Normally the story could be salvaged by turning it into character study. And that might actually have worked, since both romances and mysteries are powered by strong characterization. But again, no such luck. Every character in Low Red Moon is underdeveloped. Avery and maybe her grandmother Renee are the only ones who seem like real human beings- everyone else is one-note at best. And the author falls into that old newbie trap of having the cast spout exposition frequently. Some authors can make this work, but it requires capturing either the sense of wonder or the angst. Most of the time it instead comes off like reading lines off of cue cards. Ben is, again, either the worst offender or the most prominent one. You'd think he could at least be less cardboard when talking about the fact that he turns into a wolf under stress, but the author plays it with a just-the-facts approach that is blandness incarnate.

I hate to heap scorn on debut novels- it always makes me feel like a schoolyard bully picking on the scrawny kid. But the fact of the matter is, I can't find a single reason to recommend Low Red Moon. It had absolutely nothing that appealed to me except some well-written make-out scenes, and that's nowhere near enough to make a good book. The ending sets up a sequel, but I'm not holding my breath. There actually is some interesting world-building on display here, but it's buried in a pile of unmotivated writing, uninteresting ideas, and bland dialog. Skip it.


  1. Look at that gorgeous cover! It's a shame that the book doesn't seem to live up to it ... most of the reviews have made it seem kind of 'bleh'. Like you, I hate to disparage a writer's efforts, but hopefully the author and her editor will take these reviews to heart and work it out better with the next book.

    Julie @ Knitting and Sundries

  2. I mostly blame trends on being less brutal in the culling process although hopefully the author gets better.

    @jewelknits i do agree that the cover is pretty

    Stopping by from Follow Friday, new follower~~

    Sniffly Kitty
    Sniffly Kitty's Mostly Books

  3. New follower from the Blog Hops. Look forward to reading your posts.

    ~ Melissa

  4. Hopping through. New follower. You write fabulous reviews. I've heard mixed things about this one.
    One thing a sentence of your review made me wonder - what would you say is the difference btw fantasy and paranormal?

  5. Hiya!
    hopping along for parajunkee's friday follow -- you have so many great reviews so it'll take me a while to go through them, but this one is great!


  6. Hi Happy Follow Friday , Cant wait to sit back and be able to read all your reviews. Have a great weekend.


  7. Personally, I like my grief narratives to be firmly separated from my paranormal romances- it's tricky to write a getting over it romance that to me doesn't read like an extended rebound relationship. Sorry this book didn't work for you- although I've read a fair amount of hype for this book I can't say that it sounds interesting to me.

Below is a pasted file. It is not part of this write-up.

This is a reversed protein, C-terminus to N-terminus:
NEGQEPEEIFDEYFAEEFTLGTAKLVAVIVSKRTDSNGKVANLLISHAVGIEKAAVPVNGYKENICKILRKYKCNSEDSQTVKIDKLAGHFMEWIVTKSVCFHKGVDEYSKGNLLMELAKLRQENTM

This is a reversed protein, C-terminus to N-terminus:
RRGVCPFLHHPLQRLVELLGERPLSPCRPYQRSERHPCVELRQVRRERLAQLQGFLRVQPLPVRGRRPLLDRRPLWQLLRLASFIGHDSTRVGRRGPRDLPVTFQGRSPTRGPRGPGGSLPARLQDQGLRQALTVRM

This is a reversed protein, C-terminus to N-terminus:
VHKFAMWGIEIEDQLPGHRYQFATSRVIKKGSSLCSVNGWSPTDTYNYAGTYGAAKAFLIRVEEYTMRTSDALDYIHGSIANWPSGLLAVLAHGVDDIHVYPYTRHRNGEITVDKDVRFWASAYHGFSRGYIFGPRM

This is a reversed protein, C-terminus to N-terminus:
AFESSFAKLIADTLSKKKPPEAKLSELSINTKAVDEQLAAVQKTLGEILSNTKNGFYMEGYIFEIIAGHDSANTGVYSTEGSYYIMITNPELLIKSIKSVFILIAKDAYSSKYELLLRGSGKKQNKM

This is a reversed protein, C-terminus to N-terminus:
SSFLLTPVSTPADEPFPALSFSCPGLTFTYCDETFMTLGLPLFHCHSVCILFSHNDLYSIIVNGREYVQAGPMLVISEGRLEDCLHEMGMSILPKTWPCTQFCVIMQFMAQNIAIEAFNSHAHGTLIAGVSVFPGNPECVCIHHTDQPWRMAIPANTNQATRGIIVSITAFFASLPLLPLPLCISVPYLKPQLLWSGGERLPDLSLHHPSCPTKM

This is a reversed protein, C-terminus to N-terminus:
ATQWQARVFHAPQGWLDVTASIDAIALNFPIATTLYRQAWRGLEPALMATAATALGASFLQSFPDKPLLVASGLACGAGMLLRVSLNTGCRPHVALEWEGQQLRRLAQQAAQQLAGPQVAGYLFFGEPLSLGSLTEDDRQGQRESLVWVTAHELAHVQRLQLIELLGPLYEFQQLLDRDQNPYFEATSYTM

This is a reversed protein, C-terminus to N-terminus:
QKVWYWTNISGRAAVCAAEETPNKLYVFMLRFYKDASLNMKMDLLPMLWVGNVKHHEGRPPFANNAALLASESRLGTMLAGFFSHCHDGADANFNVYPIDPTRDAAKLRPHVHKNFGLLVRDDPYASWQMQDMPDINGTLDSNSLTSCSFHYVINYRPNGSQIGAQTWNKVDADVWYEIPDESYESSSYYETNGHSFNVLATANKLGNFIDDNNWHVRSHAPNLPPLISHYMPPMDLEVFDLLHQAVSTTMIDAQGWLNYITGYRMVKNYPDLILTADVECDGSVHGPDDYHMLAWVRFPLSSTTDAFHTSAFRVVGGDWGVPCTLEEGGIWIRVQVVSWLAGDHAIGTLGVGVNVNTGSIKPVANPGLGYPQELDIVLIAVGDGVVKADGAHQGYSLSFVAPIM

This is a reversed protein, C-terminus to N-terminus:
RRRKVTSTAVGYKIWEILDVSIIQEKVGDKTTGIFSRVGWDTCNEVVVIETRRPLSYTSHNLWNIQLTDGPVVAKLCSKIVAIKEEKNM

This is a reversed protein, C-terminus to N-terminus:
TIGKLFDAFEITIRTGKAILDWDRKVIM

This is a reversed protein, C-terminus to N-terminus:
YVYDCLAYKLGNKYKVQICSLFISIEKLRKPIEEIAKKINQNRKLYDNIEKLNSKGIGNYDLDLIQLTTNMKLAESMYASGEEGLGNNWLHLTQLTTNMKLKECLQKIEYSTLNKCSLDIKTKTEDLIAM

Also, a public service announcement for young people everywhere: "I swear I didn't kill your parents" is not a good pickup line. Ever.

  8. The line's a little blurry between paranormal and fantasy. Essentially, though, paranormal is what it sounds like- "nearly normal". The world is as you know it, except one or two significant things are different. 90% of it can be understood using what you know about the real world. Fantasy is where the world is different enough that you have to try and understand it by it's own set of rules.

    Where Low Red Moon dips it's feet into fantasy is when it gets into that whole business of the forest having a soul and Ashley being it's avatar, or something. It changes the state of the world enough that you can't have confidence that the rules of the real world apply anymore. This isn't a bad thing, though it does add to the jumbled tone of the book.

  9. Hi! I found you through Follow Friday and just wanted to say I love your site. Will definitely be following!

    Have a great weekened!

    Wenj @ Black Lagoon Reviews

  10. The girl falls in love with the guy she thinks murdered her parents...? That's quite a stretch, I'm thinking. Yeah, I definitely won't be picking this one up... but I have to agree the cover is gorgeous.

  11. Thanks for following my blog! I'm following yours as well :o) Great review! I picked up this book at ALA in June, but have yet to read it. It didn't look very promising. You've convinced me to take a pass. I agree with what you said about feeling like a bully sometimes when criticizing debut novels. However, honesty is important and sugarcoating reviews doesn't help anybody in the end.

  12. I know exactly what you're dealing with. I have discovered that most YA novels follow this sort of recipe: 1 traumatized girl, 1 hot, mysterious boy, and a paranormal excuse/world opened in front of her eyes. It's annoying, yes, because you can follow the trend with EVERY book. Where is the YA I have known and loved going?

    I love your humor and seriousness with your reviews. I really love the mix, and the fact that you do it so well is even better! (:

    Oh, and thank God I found your blog from Follow Friday. I'm glad I did!